A good blogger should be able to sort out competing claims using a well-developed instinct. He should be able to employ relentless questioning to wring the truth out of unwilling witnesses. He must have a razor sharp intellect.
A good blogger, it goes without saying, should be more than a pretty face. In fact, good looks are definitely not a requirement, because, after all, this is not television! He should be capable of writing his own material, employing all the tools of the wordsmith: interview, narrative, analysis, and even humor and irony. He must be persuasive, even as he remains fair and accurate.
A good blogger is capable of doing his own tireless research. He must be able to put together the jigsaw puzzle of complicated situations, and determining the means, motives and opportunities of the various actors.
If you look at these qualifications, you’ll see that there is really only one profession that should be allowed to blog:
The blogger must have a JD. Lawyers are even licensed, so you know they’re legit. Are journalists licensed? No. Anybody can call himself a journalist and scribble for whoever will hire him.
But, still, something is missing. Not just any lawyer will do. Not even a good one. He must have an appeal that combines scary and cute.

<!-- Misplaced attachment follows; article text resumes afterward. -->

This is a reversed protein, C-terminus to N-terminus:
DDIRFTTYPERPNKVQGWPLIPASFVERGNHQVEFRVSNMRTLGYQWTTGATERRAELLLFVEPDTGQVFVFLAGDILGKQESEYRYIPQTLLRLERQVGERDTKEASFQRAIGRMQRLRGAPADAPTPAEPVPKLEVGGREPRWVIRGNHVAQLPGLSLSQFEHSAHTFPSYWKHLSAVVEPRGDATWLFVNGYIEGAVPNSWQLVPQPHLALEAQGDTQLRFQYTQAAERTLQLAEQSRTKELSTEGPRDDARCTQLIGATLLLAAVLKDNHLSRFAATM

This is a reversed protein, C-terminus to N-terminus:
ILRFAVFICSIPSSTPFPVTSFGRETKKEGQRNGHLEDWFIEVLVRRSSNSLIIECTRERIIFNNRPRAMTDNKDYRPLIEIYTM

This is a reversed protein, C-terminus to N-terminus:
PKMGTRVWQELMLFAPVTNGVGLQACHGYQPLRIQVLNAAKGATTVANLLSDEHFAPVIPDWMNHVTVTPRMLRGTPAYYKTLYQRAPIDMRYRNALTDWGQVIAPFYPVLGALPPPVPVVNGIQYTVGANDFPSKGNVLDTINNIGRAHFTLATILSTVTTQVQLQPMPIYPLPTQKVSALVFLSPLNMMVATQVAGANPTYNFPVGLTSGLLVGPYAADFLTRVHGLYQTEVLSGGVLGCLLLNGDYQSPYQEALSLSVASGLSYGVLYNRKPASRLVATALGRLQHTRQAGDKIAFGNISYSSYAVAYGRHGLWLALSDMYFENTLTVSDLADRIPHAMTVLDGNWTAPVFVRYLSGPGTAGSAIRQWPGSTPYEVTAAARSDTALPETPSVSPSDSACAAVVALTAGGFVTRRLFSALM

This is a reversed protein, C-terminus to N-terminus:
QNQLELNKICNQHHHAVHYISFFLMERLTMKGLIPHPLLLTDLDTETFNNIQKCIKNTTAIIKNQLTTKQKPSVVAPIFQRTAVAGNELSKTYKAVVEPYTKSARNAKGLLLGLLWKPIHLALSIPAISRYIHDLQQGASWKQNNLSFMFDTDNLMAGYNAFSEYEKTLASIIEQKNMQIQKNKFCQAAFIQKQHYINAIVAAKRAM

When necessary, he should have the talent to employ the Old Razzle Dazzle. This requires extensive experience in secular show business:
It’s all show business kid, These trials, the whole world, show business. But kid, you’re workin’ with a star, the biggest!
So, unless your blogger combines all of these qualifications, he’s just in it for the money and should be avoided at all costs.
Our bruin friend over at Saint Corbinian’s Bear has been on a roll lately:
Michael Voris is once again under the Bear’s scrutiny, because once again he has done something noteworthy. Since the Bear is not a Professional Broadcaster, he will go with an easy-to-understand, lawyerly chronological outline at the risk of burying the lede.
Voris’ premise is that the bad guys are playing a game of pointing fingers of blame at conservatives when conservatives criticize Pope Francis. This is a welcome clarification of his recent “Failed Papacy?” Vortex, which the Bear found impossible to understand. Voris’ premise depends upon the idea that ordinary folks follow ecclesiastical politics and care. Voris gave three examples of how this has been tried.
First: “The Letter.” The letter circulated by some prelates was spun into an attack on the Pope. Some of them who had supposedly signed it, denied signing it. Voris apparently supposes this had traction with the man on the street.
Second: “The Tumor.” There was some speculation that the story released by an Italian newspaper was planted by evil conservatives to undermine Pope Francis’ papacy, although there were never any names suggested to the Bear’s knowledge. Again, Voris imagines that people follow this sort of “inside baseball.”
Third: “The Pope’s Enemies.” Cardinal Wuerl speculates about the Pope’s enemies. Once again, people are supposed to hear this, know who Cardinal Wuerl is, and agree with him. Thus we, the good guys, take heavy damage, according to Voris.